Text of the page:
- The determination of which specimen source, urine or oral fluid, will be used for each particular test purpose will be made by individual DOT regulated employers. DOT/ODAPC will, most likely, provide guidance, but will not regulate that particular aspect of testing. That guidance will be helpful to employers to make informed decisions on what specimen source to use for different regulated testing scenarios.
The proposed Mandatory Guidelines for Federal Workplace Drug Testing with the use of oral fluids is being developed by the staff of SAMHSA/HHS and is expected to be published in the not too distant future. At that time, the use of oral fluids will again be discussed and the proposed Mandatory Guidelines will be analyzed for content and adoptability into the testing industry by employers, C/TPAs, and other service agents.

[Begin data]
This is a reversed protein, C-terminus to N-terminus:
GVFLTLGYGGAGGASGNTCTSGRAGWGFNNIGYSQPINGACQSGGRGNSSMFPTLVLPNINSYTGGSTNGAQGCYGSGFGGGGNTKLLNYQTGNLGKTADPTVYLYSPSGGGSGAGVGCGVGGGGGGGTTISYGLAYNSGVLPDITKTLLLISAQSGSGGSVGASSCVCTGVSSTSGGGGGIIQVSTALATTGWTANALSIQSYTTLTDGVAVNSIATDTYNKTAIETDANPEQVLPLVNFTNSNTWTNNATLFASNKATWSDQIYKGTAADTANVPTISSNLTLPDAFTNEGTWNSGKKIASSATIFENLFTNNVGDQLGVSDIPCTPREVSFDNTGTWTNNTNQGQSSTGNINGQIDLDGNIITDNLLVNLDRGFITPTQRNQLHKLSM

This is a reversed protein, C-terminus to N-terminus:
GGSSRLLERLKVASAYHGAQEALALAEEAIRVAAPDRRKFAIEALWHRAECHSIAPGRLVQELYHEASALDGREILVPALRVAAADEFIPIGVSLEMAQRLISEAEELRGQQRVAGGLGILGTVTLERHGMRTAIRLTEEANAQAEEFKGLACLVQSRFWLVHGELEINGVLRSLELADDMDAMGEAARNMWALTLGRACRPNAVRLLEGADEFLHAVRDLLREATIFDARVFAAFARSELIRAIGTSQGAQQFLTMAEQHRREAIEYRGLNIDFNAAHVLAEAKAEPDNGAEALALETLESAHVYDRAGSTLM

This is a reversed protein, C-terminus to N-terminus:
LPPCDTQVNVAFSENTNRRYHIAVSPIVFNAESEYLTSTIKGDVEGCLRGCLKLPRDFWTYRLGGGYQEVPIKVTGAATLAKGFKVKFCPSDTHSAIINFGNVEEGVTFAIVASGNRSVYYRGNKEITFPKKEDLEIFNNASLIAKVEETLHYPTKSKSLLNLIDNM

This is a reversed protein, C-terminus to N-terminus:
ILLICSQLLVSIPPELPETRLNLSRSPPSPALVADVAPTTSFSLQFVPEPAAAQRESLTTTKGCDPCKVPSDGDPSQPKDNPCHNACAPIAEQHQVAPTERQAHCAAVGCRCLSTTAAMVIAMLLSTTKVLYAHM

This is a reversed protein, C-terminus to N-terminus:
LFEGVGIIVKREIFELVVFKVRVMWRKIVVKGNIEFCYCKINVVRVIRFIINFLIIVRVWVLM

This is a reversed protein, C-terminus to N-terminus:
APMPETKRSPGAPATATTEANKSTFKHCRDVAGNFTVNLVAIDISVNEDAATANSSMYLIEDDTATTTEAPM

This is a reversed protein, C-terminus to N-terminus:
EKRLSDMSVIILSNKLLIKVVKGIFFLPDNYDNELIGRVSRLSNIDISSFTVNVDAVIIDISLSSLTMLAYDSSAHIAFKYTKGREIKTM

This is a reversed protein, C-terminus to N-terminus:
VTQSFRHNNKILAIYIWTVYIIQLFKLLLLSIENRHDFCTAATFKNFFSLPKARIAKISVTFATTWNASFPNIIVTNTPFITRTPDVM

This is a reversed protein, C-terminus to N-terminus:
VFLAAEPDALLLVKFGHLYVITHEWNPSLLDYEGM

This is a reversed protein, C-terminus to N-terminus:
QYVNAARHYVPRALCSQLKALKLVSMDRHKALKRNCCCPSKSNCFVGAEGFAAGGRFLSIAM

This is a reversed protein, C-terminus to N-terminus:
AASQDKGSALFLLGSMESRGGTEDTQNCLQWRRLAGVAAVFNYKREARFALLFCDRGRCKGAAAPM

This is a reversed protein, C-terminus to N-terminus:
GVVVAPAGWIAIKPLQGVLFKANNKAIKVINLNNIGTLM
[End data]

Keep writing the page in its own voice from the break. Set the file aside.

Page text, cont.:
The next series of articles will go into testing as required by the United States Coast Guard for marine employers as there is a certain amount of uncertainty in testing for the maritime industry and applicability.
About Bob Schoening
Robert Schoening is well renowned for his knowledge and influence in the drug-testing arena. As the Drug and Alcohol Program Manager for the US Coast Guard (December 2001-March 2013) he developed and managed a successful drug testing program for the marine industry nationwide and internationally. During this time he developed and implemented a new compliance audit checklist as well as the writing and publishing a new Marine Employers Guidebook for Drug Testing. He is also the author of the federal regulation commonly known as the two-hour alcohol testing for maritime incidents.